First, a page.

Whether Jackson has that with Dib, however, remains to be seen. Dib (35-1-0-1, 21 KO’s) has been known to dull U.S. audiences with his boxing skills. But on Wednesday, the Australian promised a change of pace.
“March 1st is going to be a great event,” Dib said. “This is my second coming now. I’m a completely different fighter. I’m a completely different animal and when the bell rings you’re going to see that.”
Obviously setting the hopes high for both the boxer and the promoter, Dib and Jackson already have a long-term plan in the works.
“What people don’t understand is that I’m the only Arab boxing world champion since ‘Prince’ Naseem Hamed in 2001,” Dib explained. “And, unfortunately for ‘Prince’ Naseem Hamed back then the Dubai market still hadn’t exploded. But right now it’s exploded and as you guys know, it’s bigger than ever. Dubai is one of the most beautiful countries in the world. And they want a superstar; they just don’t know that I’m there. But now that we’ve touched base with a few people and they know that Billy Dib does exist and he holds one of the linear championships in the world of boxing, they’re all excited. So, you know, you guys are definitely going to see some really exciting things.”
For the time being, however, both Dib and Jackson will keep their passports in their back pockets and remain focused on Friday night. What happens from there, however, is unknown. For a guy who’s classic album is entitled “Get rich or die trying,” it’s unlikely Jackson will give up on boxing without a fight.
“FITTY” AND “MONEY”
So what actually is the status of the relationship between “Fitty” and “Money?” That seems to change by the attitude both men have in the moment.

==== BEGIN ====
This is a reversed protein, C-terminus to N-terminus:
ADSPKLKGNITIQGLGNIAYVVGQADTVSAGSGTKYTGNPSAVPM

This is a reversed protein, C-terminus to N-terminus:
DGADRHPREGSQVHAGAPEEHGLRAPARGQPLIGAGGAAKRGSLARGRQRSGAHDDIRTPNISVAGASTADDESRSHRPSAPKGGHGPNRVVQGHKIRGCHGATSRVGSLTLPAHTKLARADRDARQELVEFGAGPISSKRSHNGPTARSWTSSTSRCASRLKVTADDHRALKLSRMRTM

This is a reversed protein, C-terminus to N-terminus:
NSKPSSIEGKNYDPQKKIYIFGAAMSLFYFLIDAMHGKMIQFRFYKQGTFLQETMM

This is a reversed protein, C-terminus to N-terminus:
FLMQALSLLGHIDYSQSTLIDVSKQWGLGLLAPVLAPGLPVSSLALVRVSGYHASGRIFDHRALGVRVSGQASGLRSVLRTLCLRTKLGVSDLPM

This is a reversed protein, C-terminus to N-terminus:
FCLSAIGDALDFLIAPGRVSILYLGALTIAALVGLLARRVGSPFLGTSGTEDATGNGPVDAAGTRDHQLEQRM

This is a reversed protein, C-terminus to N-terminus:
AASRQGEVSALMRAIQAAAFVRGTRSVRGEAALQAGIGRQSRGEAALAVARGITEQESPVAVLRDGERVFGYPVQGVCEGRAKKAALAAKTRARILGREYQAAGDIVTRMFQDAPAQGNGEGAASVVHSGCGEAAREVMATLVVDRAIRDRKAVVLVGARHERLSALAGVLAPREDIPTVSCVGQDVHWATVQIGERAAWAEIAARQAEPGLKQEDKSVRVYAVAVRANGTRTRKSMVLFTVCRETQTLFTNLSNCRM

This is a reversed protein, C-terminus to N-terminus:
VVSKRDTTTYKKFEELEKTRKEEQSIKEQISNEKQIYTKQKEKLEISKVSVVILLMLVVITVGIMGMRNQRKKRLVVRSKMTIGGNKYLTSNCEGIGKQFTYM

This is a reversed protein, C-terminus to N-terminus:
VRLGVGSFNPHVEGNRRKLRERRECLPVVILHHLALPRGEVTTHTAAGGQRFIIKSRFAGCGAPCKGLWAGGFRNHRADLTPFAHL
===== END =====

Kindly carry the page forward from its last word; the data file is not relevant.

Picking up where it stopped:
“I told you, that’s like my brother,” Jackson said. “You ever have an argument with your brother? Then you know what I go through. Floyd is misunderstood a lot of times. People misinterpret his actions or why he’s doing what he’s actually doing. I know him personally. I’m around him a lot more to know who he actually is inside.”
But Jackson didn’t hold back on implying that Mayweather may not always seek out the toughest challenges. He said the recent Showtime-inked deal with Mayweather is “a good deal for him. I think if they can keep exciting enough opponents in front of him for him to continue sustaining the million views, then it all makes sense. If he starts to fight guys that don’t, then…” Jackson said he doubted “strongly,” that Mayweather would fight the alleged six times in 30 months that the boxer’s contract with the network claimed.
Jackson concluded his Q and A session with reporters by asking for a chance to turn the tables and ask a question himself: which type of fighter will go down in history – one who challenged himself and fought all the top fighters or one who “maneuvered” around them? When this writer suggested that Mayweather did once fight all the top fighters in the world, Jackson cut off the session, saying that he didn’t mention Mayweather specifically but his “ducking and dodging” is almost naturally linked to the perception of one who avoided such challenges.
DiBella said 50 would give a performance on Friday to complement the card.
There are still tickets available, with prices ranging from $200.00 to $40.00. The opening bout will begin at 7 PM ET with the televised portion to commence at 9 PM ET.
SMS Audio, Jackson’s company, which makes “professionally tuned headphones with thump enhanced bass,” is sponsoring the card.
Jackson, also promotes junior lightweight title-holder Yuriokis Gamboa and is busy securing him his next assignment. Jackson says Gamboa wants to fight lightweight champ Adrien Broner but that they tried to make a fight with the man Broner won his belt from, Antonio DeMarco. Jackson says that potential bout fell through, however, when DeMarco promoter Gary Shaw said he wanted an interim fight for his fighter before facing Gamboa. But, Jackson pointed out, “I’m only telling you the things that fall apart. I’m not going to tell you the things I’m working on because you people get in the way. Because then your opinions start flying and you make the guy nervous.”